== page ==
Peer-to-peer energy trading makes footprints in Europe

Open Utility expands its Piclo peer-to-peer renewable trading platform to Italy and Netherlands and is developing a flexibility marketplace in UK.
Published: Tue 31 Oct 2017

With the decentralisation of the energy system with the growth of local generators, the obvious next step is the enablement of local trading options.

Currently there is a lot of activity around peer-to-peer trading based on a blockchain but this is still some way off widespread commercial application.

Power matching

But peer-to-peer trading is starting to become available now. In the UK, energy company Open Utility has pioneered a concept for commercial customers ‘matching’ renewables buyers and sellers based on the current supply availability and demand from half-hourly smart meter data.

With Open Utility’s Piclo platform, businesses are optimally matched via proprietary matching algorithms to participating local suppliers or they may individually select others if for example, the buyer happens to prefer wind over solar or vice versa.

The concept was launched last year, following an earlier pilot, in partnership with the UK independent renewable company Good Energy under the name ‘Selectricity’.

Since then Open Utility has sealed deals to trial Piclo in two other countries – with wind energy operator ERG in Italy and innogy subsidiary Essent in the Netherlands.

The trial in Italy, which was instigated by ERG, involves some of the company’s generation assets and one existing business customer, who will use the online service for enhanced transparency and control of its energy supply and the ability to match with local wind and hydro generators.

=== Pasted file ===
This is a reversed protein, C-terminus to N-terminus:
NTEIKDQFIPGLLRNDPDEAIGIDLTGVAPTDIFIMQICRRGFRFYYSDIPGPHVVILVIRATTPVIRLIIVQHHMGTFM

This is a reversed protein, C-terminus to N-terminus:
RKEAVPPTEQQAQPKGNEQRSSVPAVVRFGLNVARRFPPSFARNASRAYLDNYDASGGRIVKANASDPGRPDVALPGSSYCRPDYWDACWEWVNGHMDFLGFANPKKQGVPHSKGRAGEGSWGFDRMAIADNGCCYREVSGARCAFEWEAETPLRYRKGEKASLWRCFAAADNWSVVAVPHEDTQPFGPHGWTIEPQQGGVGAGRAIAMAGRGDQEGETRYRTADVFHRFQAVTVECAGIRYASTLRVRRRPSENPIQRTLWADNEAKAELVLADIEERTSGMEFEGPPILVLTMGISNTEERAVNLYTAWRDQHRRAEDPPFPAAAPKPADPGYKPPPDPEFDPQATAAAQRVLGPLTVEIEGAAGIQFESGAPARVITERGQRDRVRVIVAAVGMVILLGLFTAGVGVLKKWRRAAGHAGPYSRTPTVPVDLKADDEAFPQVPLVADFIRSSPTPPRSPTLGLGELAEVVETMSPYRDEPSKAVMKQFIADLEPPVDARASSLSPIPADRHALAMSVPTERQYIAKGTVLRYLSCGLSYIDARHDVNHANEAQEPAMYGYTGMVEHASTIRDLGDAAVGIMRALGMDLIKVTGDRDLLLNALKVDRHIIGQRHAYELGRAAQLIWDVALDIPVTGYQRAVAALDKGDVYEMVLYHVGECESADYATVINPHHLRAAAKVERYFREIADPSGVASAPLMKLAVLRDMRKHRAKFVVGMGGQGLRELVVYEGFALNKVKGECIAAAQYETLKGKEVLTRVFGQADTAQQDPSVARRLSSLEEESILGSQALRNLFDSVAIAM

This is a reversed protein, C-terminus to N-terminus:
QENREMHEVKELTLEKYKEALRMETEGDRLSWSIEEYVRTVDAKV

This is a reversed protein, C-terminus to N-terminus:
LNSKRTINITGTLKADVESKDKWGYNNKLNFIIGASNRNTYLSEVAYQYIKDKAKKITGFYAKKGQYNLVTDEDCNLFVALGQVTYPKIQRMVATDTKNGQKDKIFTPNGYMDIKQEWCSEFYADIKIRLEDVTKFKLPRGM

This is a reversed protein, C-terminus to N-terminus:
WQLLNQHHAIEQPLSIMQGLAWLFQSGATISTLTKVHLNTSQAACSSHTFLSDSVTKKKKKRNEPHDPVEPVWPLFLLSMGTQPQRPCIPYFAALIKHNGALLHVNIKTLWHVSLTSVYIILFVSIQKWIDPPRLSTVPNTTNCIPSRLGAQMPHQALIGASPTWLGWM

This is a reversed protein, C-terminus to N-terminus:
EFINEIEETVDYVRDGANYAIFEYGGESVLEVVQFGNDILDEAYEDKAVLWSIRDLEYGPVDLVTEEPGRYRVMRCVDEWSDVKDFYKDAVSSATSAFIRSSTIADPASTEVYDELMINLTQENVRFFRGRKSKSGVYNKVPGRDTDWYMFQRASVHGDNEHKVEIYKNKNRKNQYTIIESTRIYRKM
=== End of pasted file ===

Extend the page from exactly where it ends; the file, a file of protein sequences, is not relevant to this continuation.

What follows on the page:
In the Netherlands, the trial is being be offered under a new digital peer-to-peer brand named ‘Ellyn’, and gives local business customers access to solar and wind farms.

“Ellyn shows businesses that having solar energy in the night is not possible and that to create a decentral electricity market, still many more wind and solar parks are needed in the Netherlands,” says Essent’s Director Marketing Development, Stella Brenninkmeijer.

James Johnson, CEO of Open Utility, comments that peer-to-peer energy matching is emerging as an important pillar of the global transition to decentralised energy.

“In highly competitive energy markets like the Netherlands, transparency and choice are the key to success.”

The Dutch market is a pioneer in peer-to-peer activities with earlier initiatives launched by Vandebron and Vattenfall’s Powerpeers.

Lars Falch, Director of Powerpeers, says that much of the effort over the past year since its launch has focused on further developing the technologies. By the end of the year a pilot should be started outside Europe, with the Powerpeers technology under licence to a supplier.

Promoting transparency

A feature of these technologies is ‘transparency’ by identifying the renewables buyers and sellers to each other, which is one that appears to be appreciated.